A criminal probe has been opened by New York’s attorney general based on accusations by Hurricane Sandy victims that insurance companies rejected claims for flood damage to their properties based on falsified engineering reports. The attorney general, Eric Schneiderman, has started an investigation into whether crimes were committed after at least three lawsuits were filed in federal court by New York homeowners. In the suits, the homeowners accused the insurers which contract with the government’s National Flood Insurance Program of scheming with engineering firms, and claimed that others involved in handling claims denied or reduced damage payouts based on fraudulently manipulated reports.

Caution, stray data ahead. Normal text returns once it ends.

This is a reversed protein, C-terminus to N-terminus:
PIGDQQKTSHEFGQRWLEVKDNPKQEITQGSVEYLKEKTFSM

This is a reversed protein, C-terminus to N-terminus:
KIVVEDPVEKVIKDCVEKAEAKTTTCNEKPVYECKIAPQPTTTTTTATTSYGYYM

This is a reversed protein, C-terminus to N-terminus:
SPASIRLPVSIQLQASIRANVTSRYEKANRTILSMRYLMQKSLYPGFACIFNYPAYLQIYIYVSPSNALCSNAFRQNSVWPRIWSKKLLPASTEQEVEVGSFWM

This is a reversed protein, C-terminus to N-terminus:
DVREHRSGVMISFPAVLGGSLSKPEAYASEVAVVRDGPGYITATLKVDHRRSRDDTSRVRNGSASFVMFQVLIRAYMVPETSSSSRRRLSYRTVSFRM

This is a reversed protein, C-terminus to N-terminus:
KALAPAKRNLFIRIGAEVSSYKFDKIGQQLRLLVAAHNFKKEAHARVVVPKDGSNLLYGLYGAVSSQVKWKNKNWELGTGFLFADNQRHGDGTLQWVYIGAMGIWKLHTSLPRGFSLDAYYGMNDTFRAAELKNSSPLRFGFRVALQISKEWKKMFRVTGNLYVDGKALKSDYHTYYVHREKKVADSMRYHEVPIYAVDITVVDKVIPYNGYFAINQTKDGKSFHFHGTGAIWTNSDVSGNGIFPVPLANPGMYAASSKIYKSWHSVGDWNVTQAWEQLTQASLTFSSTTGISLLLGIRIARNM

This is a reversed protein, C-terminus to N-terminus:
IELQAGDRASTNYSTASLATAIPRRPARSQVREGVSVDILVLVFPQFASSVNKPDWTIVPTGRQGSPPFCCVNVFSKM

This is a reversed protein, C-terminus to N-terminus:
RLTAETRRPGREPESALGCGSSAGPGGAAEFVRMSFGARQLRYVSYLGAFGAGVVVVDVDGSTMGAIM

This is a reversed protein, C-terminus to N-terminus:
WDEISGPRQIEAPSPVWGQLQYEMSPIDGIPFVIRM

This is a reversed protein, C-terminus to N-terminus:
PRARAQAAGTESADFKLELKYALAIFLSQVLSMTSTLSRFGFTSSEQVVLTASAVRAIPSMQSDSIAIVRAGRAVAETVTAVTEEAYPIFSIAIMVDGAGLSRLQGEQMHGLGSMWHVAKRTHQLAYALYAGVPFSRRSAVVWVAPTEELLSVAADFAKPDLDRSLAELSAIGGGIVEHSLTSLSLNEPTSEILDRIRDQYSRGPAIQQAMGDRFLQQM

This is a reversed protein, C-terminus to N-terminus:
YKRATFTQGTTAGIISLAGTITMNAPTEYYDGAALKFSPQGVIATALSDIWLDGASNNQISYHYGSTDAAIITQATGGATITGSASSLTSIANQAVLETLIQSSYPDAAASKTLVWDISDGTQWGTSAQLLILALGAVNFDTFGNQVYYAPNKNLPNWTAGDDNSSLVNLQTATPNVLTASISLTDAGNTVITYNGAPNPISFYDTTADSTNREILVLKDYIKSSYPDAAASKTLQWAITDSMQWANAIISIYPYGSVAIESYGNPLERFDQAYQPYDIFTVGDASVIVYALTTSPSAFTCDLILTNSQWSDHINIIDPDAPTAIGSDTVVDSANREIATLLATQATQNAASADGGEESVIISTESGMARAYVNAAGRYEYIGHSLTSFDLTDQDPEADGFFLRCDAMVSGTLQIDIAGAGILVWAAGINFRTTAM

Hurricane Sandy struck in October 2012, causing about $60 billion in damage in New Jersey, New York, and Connecticut, and killed over 100 people in the U.S. The storm is currently the largest Atlantic hurricane on record and resulted in the worst flooding in the more than 100-year history of the New York City subway system. Insurance companies have been required by a federal magistrate judge in Central Islip, New York to disclose draft reports to hundreds of policyholders currently suing over claims relating to the storm. The policyholders are claiming that the insurers took part in a scheme through which they provided flood insurance underwritten by the federal government in order to avoid federal audits and possible financial penalties for making overly generous payouts. The complaints further state that insurers attempted to inflate claims-related expenses that would be borne by the government.